News for Nerds - The Flood Science Edition
- 9/20/2013 |
- 10:00 am
Welcome back to News for Nerds! This week we'll look at the ugliest animals in the world, we'll explain NASA's plan to pay you to lie in bed all day, and we'll reveal the incredible science of 'painting tumors'. But first, let's talk about the science behind one of last week's biggest news stories.
* * * * *
It rained in Colorado last week. It rained a lot. It rained so much that even the National Weather Service referred to the downpour as 'biblical', and much of the state has experienced devastating flash floods as a result.
I want to talk about what scientific factors lined up to cause such a mess in my home state, but first, let's consider some of the more astounding facts and figures related to this disaster:
- The city of Boulder receives an average of 1.7 inches of rain in the month of September. As of September 16, Boulder had received more than 17 inches of rain this month -- nearly nine times the monthly average, and almost double the previous monthly record of 9.59 inches.
- More than 9 inches of rain fell in the Boulder area on September 12 alone; the previous record for a single day's rainfall was 4.8 inches, way back in 1919.
- The odds of enough rain falling in this area at one time to cause such an enormous flood is 0.1% in a given year. That, in essence, means that this is a 1-in-1,000-year flood.
So, yes, there has been a lot of devastation. But what causes such widespread flooding in the first place?
The first ingredient was a strong, slow-moving storm which formed at the upper levels of the atmosphere. That storm got trapped to the south of an unusually strong ridge of high pressure over Western Canada. With nowhere to go, it festered. The circulation around the storm tapped into a plume of extremely moist, monsoonal air coming up from Mexico that pushed up against the mountains and fell as rain -- lots and lots of rain. Winds were blowing to the northwest at about 15,000 feet, but they weren't blowing hard or fast enough to move the storm out of the area. The storms lingered much longer than they normally would.
All of this was exacerbated by some geographical (and geological) factors. Various parts of Colorado are prone to flooding, as we've seen with the Big Thompson flood of 1976, which claimed the lives of more than 140 people. Boulder, in particular, is situated precariously at the mouth of a canyon from which a major creek bisects the middle of town. When you factor in the burn scars left over from years of widespread forest fires throughout Colorado, it all adds up to a pretty troubling week for residents of the Centennial State.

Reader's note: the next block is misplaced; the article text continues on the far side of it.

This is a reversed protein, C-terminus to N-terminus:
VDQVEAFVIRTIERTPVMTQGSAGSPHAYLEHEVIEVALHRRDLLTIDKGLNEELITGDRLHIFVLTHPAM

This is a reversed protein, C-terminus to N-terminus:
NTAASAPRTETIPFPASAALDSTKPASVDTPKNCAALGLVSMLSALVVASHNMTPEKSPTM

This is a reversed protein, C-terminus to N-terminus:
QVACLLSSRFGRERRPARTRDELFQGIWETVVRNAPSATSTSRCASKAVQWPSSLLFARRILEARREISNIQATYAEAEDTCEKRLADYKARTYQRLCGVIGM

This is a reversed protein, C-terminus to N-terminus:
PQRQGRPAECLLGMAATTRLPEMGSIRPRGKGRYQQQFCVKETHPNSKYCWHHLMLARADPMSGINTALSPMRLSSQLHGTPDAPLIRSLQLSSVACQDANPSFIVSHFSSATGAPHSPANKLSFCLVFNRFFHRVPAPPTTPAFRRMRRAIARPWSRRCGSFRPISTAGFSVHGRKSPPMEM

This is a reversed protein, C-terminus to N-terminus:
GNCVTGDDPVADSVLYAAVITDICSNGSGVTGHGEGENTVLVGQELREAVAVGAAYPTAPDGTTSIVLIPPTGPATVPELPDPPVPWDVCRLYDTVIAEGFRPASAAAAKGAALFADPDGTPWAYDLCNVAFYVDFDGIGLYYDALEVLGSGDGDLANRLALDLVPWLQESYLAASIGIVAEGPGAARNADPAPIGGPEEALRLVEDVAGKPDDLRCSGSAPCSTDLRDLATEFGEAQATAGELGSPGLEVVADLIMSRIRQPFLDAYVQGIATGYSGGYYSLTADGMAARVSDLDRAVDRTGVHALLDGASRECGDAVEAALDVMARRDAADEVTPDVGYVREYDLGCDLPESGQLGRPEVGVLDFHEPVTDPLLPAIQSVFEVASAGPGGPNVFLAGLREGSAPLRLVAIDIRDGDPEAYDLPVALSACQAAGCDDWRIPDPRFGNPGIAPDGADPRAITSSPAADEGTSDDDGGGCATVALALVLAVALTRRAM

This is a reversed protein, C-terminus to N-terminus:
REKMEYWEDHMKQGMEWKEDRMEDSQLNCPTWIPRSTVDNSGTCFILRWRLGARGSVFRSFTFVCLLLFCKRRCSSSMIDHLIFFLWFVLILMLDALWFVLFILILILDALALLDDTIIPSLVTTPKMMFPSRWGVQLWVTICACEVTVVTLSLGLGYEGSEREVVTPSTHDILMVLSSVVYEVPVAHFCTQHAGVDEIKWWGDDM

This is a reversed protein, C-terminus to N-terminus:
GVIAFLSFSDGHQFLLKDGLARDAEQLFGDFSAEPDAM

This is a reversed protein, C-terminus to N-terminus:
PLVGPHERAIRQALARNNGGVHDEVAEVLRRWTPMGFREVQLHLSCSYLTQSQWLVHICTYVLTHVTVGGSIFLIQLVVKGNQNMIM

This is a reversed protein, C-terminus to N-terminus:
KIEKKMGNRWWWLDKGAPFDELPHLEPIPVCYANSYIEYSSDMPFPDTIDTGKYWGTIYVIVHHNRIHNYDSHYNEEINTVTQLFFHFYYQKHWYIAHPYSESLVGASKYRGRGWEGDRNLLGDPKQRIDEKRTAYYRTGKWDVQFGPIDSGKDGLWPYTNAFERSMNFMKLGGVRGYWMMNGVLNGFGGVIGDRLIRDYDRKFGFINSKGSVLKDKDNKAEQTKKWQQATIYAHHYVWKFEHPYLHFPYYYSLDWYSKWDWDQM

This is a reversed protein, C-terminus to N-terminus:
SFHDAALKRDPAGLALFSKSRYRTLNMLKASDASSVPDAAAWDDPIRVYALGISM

Keep in mind that donations to great outfits like the Colorado Red Cross can go a long way in helping people whose lives have been touched by these floods.
- from Time and USA Today
* * * * *
This just in: brain surgery is hard.
In fact, when you think about all the challenges involved in operating on a patient's brain, it's kind of a miracle that we're able to do it effectively at all. Sure, an MRI can show a surgeon where, say, a brain tumor is located. But seeing that on an MRI and locating it in real life are two very different challenges. Even the most gifted surgeons can miss small chunks of tumors. Often, healthy cells get removed by mistake, leaving patients with movement problems or memory problems or vision problems. It's a challenge.
But hang on, because this is actually a happy story -- or at least an optimistic one. A doctor from Seattle's Children's Hospital named James Olson has come up with a solution to this problem. He calls it Tumor Paint.
Tumor Paint is made up of two parts. One is a chlorotoxin, which is a protein that attaches itself to the chloride channels on a cell surface. The other part is a dye that lights up (think fluorescence) when you shine a light on it. This particular substance - for some reason, still unknown - likes to grab on to tumor cells, but not healthy cells.
Put it together, and what you get is the ability to inject this Tumor Paint into a patient's bloodstream, and wait for it to attach itself to the tumor -- and subsequently light up. This should allow surgeons to be much more precise when removing tumors from the brain, and there's already speculation that this will eventually give doctors the ability to perform a less-invasive 'keyhole surgery', like the kind we typically see on knee or appendix operations.
If that's not enough, check out this video. You'll be amazed at the role that a deadly scorpion plays in this medical miracle.
- from NPR
* * * * *
And here are a couple other cool science stories you might enjoy:
- As a society, we really seem to enjoy lists and rankings -- the top 10 movies of the year, the best albums of all time, the worst-dressed celebrities, and so on. Well, here's a fun one: it's a list of the top 20 ugliest animals in the world. Wait until you see #1, the Blobfish.
- And finally, NASA wants to pay you to $10,000 to lie around in bed all day. Hey, if it's in the name of science, I guess I gotta do what I gotta do, right?
* * * * *
That's all for now! I'll be back with more News for Nerds next week, but be sure to follow me on Facebook and Twitter, and to sign up for the free e-Newsletter so that you can properly get your nerd on every single month! And please send any juicy News for Nerds tips to me right here!